Les Anarchistes: an infiltrator in the nineteenth century
by Bénédicte Prot
- CANNES 2015: Élie Wajeman opened Critics’ Week with his second historical feature film, which is nonetheless very current, in which young withered idealism tries to fight back with political revolt
It was in the magnificent role of infiltrator that the Croisette and the rest of the world discovered Tahar Rahim six years ago, in the outstanding film A Prophet [+see also:
interview: Jacques Audiard
interview: Jacques Audiard and Tahar R…
film profile]. It was therefore only natural that Élie Wajeman slip him into the leading role of his second feature film, Les Anarchistes [+see also:
film profile], the opening film of the 54th Critics’ Week of the Cannes Film Festival, which tells the story of how Jean Albertini, a policeman who is as dull dishwater, not very talkative, quite alone in the world and a lover of books (having grown up without a father, he claims to have learnt everything he knows from Victor Hugo), is given the task of spying on a group of young anarchists by passing himself off as one of them. The year is 1899, the ‘Lois scélérates (lit. ‘villainous laws’) have been passed by the Third Republic introducing certain “measures” to crack down on anarchist activity, and the dawn of the twentieth century, which will see the the birth of Jaurès socialist party, but also the Bonnot Gang, is just around the corner. The gang that Jean joins includes Élisée the idealistic ringleader (Swann Arlaud), Eugène the fierce (Guillaume Gouix), Biscuit the soft-hearted boy of the people (Karim Leklou), Marie-Louise the middle-class dame who welcomes the gang into the luxury of her family home (Sarah Le Picard) – as after all, don’t the educated middle classes make the fiercest revolutionaries? – and finally Judith, a sweet and determined girl who dreams of being a schoolteacher (Adèle Exarchopoulos).
This position of infiltrator held by Rahim’s character was the very point of departure for Wajeman, who first considered Donnie Brasco for the role. This may come as a surprise, given the period in which the film is set, but it is this very modernity that makes the film so powerful. As pointed out by Charles Tesson on the subject of this film, which is one of the only second feature films of his selection this year, it’s not easy to come back after a debut film as highly-praised as Alyah [+see also:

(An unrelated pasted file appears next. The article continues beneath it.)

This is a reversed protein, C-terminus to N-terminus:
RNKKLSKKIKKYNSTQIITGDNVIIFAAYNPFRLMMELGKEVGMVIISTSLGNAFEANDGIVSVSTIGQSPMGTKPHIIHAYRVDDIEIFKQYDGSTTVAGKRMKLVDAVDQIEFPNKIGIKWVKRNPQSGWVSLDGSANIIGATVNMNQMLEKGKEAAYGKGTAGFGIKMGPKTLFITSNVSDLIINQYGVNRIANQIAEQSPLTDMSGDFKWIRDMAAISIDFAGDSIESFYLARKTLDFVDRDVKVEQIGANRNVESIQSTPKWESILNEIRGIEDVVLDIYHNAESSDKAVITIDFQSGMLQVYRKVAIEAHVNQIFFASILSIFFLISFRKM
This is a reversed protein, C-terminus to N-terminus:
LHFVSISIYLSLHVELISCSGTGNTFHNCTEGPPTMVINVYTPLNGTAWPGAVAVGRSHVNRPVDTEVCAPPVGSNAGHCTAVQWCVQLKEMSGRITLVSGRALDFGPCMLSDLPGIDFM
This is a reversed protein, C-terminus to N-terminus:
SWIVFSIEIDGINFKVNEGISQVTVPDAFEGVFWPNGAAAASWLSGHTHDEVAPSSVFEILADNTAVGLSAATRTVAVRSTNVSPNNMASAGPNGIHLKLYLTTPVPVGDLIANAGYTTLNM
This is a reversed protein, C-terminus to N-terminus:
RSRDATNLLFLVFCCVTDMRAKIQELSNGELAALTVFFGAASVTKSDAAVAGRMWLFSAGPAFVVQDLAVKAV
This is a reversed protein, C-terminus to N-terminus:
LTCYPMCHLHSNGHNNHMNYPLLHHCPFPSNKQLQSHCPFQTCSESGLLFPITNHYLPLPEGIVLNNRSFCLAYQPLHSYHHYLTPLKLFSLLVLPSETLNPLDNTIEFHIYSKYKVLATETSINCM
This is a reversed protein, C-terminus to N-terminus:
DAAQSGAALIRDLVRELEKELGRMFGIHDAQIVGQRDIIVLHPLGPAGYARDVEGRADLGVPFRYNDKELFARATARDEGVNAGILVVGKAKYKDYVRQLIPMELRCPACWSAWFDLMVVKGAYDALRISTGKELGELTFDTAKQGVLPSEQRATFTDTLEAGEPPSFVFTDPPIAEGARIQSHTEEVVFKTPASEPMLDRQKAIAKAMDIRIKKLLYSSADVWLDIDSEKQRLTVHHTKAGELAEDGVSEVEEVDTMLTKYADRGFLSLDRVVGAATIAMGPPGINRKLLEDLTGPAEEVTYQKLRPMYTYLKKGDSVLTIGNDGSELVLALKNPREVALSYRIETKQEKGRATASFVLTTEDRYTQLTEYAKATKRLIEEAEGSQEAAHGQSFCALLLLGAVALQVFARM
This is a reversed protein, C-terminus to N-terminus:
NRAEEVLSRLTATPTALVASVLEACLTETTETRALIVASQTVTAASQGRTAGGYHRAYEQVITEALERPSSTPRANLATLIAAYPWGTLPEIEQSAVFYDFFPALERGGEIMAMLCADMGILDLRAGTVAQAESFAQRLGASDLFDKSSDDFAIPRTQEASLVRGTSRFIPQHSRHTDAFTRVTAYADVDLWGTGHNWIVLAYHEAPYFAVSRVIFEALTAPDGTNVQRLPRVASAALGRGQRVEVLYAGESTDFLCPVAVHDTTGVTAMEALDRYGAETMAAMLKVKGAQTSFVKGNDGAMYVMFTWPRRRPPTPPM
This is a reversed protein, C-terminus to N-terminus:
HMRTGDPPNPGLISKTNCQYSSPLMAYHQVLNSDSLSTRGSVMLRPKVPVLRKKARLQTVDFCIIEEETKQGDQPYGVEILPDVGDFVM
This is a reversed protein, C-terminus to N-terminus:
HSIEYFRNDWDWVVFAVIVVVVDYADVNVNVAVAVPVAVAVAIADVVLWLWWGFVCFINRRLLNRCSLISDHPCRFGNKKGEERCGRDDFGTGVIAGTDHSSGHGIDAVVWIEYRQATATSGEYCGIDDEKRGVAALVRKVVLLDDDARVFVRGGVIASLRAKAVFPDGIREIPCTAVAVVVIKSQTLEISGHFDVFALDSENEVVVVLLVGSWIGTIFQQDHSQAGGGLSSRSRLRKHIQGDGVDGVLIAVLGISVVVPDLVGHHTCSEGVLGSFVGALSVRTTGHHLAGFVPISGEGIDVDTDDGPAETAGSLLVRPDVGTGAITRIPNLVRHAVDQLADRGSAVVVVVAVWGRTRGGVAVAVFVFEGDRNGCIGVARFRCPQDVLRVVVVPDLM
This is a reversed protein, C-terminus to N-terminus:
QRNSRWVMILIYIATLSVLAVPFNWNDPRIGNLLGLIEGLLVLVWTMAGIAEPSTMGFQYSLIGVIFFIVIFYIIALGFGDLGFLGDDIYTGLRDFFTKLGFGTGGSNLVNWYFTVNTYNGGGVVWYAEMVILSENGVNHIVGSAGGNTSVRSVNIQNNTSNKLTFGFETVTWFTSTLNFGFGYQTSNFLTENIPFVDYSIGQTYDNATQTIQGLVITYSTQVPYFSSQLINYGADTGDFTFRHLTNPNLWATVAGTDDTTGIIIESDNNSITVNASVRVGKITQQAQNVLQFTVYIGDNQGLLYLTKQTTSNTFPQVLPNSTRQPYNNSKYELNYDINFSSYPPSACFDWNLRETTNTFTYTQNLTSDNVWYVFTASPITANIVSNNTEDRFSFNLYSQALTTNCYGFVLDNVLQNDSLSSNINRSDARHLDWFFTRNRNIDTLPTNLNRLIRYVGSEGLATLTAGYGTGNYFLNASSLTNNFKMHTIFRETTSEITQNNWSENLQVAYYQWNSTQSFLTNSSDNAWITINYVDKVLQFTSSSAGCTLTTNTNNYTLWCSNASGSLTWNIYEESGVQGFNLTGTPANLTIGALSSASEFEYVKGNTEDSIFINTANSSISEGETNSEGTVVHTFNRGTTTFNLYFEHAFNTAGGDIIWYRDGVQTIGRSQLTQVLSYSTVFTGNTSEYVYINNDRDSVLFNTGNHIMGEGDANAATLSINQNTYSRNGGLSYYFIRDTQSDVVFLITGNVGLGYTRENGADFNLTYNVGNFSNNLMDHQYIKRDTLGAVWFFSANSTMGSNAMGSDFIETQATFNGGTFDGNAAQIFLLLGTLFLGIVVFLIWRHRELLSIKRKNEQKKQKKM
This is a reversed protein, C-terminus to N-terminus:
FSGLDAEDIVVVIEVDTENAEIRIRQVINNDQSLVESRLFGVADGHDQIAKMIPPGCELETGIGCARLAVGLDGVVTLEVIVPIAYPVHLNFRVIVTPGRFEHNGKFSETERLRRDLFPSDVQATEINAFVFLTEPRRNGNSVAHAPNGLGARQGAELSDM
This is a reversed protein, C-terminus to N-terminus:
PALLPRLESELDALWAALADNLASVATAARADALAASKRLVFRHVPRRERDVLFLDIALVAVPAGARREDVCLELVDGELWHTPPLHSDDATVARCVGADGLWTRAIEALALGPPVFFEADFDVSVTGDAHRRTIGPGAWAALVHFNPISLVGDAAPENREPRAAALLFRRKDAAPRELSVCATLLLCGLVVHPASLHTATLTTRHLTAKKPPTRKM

film profile] was (it was selected for the Directors’ Fortnight in 2012), especially with a historical film, but for the Artistic Director of Critics’ Week, this film has succeeded in doing just that, as it echoes the very current disillusionment of our present day (highlighted by the recurring use of more or less contemporary language).
This was clearly exactly what the director wanted, to portray a climate not all that different from that of May 68 or the beginning of the 1980s, the years of Baader and other robbers and righters of wrongs. His choice of music leaves no doubt on this, as the sombre, blue-hued images of the film (that go against the garish tones of some period films – even though the end of the nineteenth century was hardly a colourful period) are regularly superimposed by tunes recalling the time of the hippies, who aren’t all that different when it comes down to it to these young people, all orphans, who live in a ‘communal’ space, worthy heirs to Proudhon and Fourier with free morals.
Wajeman certainly has a particular talent for coupling cinematographic genres and eras, and for establishing links between filmographies (his own, that of Rahim and of Adèle). Between our young anarchists, on the other hand, disagreements and arguments are commonplace, even though they are united (even Jean the undercover policeman) by their common contempt for the bourgeois “pigs” and by the idea that it is love and not hate that guides them. Judith even has this to say, towards the end of the film: she makes Jean see that they are “losers” or all lost at least, each for different personal reasons. This explains why the film, in spite of its spirited title, has a rather lacklustre appearance, beyond its sombre hues which lack any yellow or red, the colour of the spark of a bomb which will never explode. Surprisingly, in many respects, Les Anarchistes shows a lot of restraint.
(Translated from French)